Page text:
Oddly, this doesn’t much detract from the feel of the books. There’s a zest to their melodrama. You know Hawkmoon’s going to be stuck wandering from fight to fight, from frying-pan to fire and back, and what matters is not how he feels about it or even how those incidents tie together, but the sensory detail of those incidents and the speed with which they follow one another. The flaws of the books actually serve them: the reader’s not distracted by questions or second thoughts. You read and are entertained. Sometimes you’re struck by a nice passage or a particularly impressive set of villains. If the Castle Brass series runs into problems because it slows down too often for too much exposition, and too bluntly insists on the irrelevance of Hawkmoon as an individual character (showing him as a facet of the Eternal Champion, even replacing him with another facet of the Champion for half a book), then The History of the Runestaff gets the balance just right.
Moorcock winks and nods to the conventions of adventure fiction all the way through, as characters insist that all the unlikely events, all the baroque coincidences, come about due to the complex plots of the Runestaff. In fact, there seems no obvious reason why the Runsestaff causes things to happen one way and not another — except that it creates a better story by doing it in this manner. Which is to say that Moorcock tells a wild inventive tale by relying on the conventions of adventure fiction.
As it happens, another book I’m reading at the moment is Northrop Frye’s The Educated Imagination, in which I found this passage: “You notice that popular literature, the kind of stories that are read for relaxation, is always very highly conventionalized. If you pick up a detective story, you may not know until the last page who done it, but you always know before you start reading exactly the kind of thing that’s going to happen. … [P.G.] Wodehouse is a popular writer, and the fact that he is a popular writer has a lot to do with his use of stock plots. Of course he doesn’t take his own plots seriously; he makes fun of them by the way he uses them; but so did Plautus and Terence.” So does Moorcock.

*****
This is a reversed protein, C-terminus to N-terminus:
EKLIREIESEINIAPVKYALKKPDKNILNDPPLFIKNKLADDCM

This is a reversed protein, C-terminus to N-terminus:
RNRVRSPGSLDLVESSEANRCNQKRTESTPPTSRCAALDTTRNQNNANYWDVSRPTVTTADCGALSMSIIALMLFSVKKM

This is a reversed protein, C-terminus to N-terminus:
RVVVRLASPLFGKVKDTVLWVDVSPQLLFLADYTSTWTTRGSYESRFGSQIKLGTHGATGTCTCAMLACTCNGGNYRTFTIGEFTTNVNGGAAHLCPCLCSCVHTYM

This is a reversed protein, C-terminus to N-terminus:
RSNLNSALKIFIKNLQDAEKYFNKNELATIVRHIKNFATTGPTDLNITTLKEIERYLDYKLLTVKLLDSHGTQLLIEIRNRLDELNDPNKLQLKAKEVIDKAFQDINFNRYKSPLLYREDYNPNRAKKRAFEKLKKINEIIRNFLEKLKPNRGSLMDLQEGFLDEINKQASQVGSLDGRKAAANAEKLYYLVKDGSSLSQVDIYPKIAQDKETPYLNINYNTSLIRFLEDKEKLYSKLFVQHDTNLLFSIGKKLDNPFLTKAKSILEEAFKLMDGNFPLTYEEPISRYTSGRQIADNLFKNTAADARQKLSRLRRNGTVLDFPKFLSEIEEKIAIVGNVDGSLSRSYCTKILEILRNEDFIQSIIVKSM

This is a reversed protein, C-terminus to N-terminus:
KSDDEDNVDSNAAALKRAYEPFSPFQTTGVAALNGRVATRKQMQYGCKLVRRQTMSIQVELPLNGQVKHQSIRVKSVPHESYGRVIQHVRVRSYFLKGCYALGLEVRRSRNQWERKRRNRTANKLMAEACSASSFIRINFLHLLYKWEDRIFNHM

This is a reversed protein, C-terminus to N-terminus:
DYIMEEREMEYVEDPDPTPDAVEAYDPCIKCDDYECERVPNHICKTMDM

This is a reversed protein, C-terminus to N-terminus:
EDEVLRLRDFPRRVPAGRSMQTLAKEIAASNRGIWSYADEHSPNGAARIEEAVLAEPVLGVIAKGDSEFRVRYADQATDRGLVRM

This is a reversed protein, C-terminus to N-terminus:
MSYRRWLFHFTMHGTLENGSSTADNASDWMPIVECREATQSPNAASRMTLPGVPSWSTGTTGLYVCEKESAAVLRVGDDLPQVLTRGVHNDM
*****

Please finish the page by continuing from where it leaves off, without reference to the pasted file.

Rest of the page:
Leave aside the question of how accurate Frye’s assessment of popular fiction is (and I think one could well argue that another aspect of popular literature is the way in which it revises the conventions it uses). He’s perfectly describing Moorcock’s methods and aims in the Hawkmoon books here. It’s perhaps not a surprise that Moorcock’s mentioned being a fan of Wodehouse’s; there is a sense in which the best of the Hawkmoon books are structurally reminiscent of a Wodehouse comedy — much unlikely running-around, building through a plot with its own logic to a memorable climax. Moorcock doesn’t have Wodehouse’s ear for prose, especially in books written over a weekend. But the Hawkmoon books live on the stagy energy of the plots, and the unexpected imagery through which the story’s told. They’re not terribly ambitious, but what ambitions they have, they fulfill.
Matthew David Surridge is the author of “The Word of Azrael,” from Black Gate 14. His ongoing web serial is The Fell Gard Codices. You can find him on facebook, or follow his Twitter account, Fell_Gard.
I love those Mayflower covers! Never seen them before.
I also always had some trouble with the Castle Brass trilogy, especially the middle book. But I did like it as a capstone to the entire Eternal Champion cycle. (One of at least two or three, I think.)
My love hate relationship with Moorcock makes a lot more sense thanks to the quotes you’ve dug up. Knowing he wrote these in continuous bursts with hardly any editing explains everything. (Well. Almost everything. Tell me again why we still have an electoral college? Or daylight savings…?) Yes, all Moorcock’s leading characters are cyphers. Yes, his prose is often rather like reading sludge. Yes, a lot of odd biases show in the characertizations. And yet…
Did Moorcock pioneer the multiverse concept in sci-fi? Or was he one of several who posited this (at least in story form) more or less simultaneously?
My favorite Moorcock work remains the novella “The War Hound and the World’s Pain.” It’s part of the Eternal Champion cycle, yes, but to me, the Graf Von Bek is the most full fleshed-out of the various champions, and one who is rooted firmly in real European history. I highly recommend it–and I don’t think it was written in a weekend.